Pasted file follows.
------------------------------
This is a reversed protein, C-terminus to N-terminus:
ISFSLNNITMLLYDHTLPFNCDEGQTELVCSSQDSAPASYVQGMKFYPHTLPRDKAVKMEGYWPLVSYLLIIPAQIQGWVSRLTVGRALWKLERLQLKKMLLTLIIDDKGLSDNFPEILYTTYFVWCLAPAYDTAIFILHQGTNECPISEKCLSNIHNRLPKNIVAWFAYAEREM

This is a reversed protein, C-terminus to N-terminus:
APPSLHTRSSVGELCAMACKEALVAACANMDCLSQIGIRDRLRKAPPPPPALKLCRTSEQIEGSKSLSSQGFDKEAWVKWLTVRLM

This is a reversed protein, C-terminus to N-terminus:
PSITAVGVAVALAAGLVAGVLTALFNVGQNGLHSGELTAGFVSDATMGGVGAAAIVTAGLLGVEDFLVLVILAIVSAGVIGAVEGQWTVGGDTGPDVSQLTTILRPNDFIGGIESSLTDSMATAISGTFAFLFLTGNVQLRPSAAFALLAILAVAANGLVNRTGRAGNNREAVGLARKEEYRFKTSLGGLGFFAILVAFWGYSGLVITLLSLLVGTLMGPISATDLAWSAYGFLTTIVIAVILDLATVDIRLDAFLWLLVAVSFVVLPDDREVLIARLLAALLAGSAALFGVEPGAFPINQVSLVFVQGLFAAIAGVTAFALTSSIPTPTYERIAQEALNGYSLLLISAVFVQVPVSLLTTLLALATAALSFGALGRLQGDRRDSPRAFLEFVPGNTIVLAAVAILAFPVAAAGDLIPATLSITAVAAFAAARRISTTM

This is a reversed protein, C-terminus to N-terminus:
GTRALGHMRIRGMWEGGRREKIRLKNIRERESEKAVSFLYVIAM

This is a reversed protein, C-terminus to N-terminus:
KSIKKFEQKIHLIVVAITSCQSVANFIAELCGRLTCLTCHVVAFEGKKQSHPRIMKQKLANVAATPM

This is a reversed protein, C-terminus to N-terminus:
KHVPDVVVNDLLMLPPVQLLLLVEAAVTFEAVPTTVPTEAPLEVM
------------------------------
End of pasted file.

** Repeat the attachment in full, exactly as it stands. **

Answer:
This is a reversed protein, C-terminus to N-terminus:
ISFSLNNITMLLYDHTLPFNCDEGQTELVCSSQDSAPASYVQGMKFYPHTLPRDKAVKMEGYWPLVSYLLIIPAQIQGWVSRLTVGRALWKLERLQLKKMLLTLIIDDKGLSDNFPEILYTTYFVWCLAPAYDTAIFILHQGTNECPISEKCLSNIHNRLPKNIVAWFAYAEREM

This is a reversed protein, C-terminus to N-terminus:
APPSLHTRSSVGELCAMACKEALVAACANMDCLSQIGIRDRLRKAPPPPPALKLCRTSEQIEGSKSLSSQGFDKEAWVKWLTVRLM

This is a reversed protein, C-terminus to N-terminus:
PSITAVGVAVALAAGLVAGVLTALFNVGQNGLHSGELTAGFVSDATMGGVGAAAIVTAGLLGVEDFLVLVILAIVSAGVIGAVEGQWTVGGDTGPDVSQLTTILRPNDFIGGIESSLTDSMATAISGTFAFLFLTGNVQLRPSAAFALLAILAVAANGLVNRTGRAGNNREAVGLARKEEYRFKTSLGGLGFFAILVAFWGYSGLVITLLSLLVGTLMGPISATDLAWSAYGFLTTIVIAVILDLATVDIRLDAFLWLLVAVSFVVLPDDREVLIARLLAALLAGSAALFGVEPGAFPINQVSLVFVQGLFAAIAGVTAFALTSSIPTPTYERIAQEALNGYSLLLISAVFVQVPVSLLTTLLALATAALSFGALGRLQGDRRDSPRAFLEFVPGNTIVLAAVAILAFPVAAAGDLIPATLSITAVAAFAAARRISTTM

This is a reversed protein, C-terminus to N-terminus:
GTRALGHMRIRGMWEGGRREKIRLKNIRERESEKAVSFLYVIAM

This is a reversed protein, C-terminus to N-terminus:
KSIKKFEQKIHLIVVAITSCQSVANFIAELCGRLTCLTCHVVAFEGKKQSHPRIMKQKLANVAATPM

This is a reversed protein, C-terminus to N-terminus:
KHVPDVVVNDLLMLPPVQLLLLVEAAVTFEAVPTTVPTEAPLEVM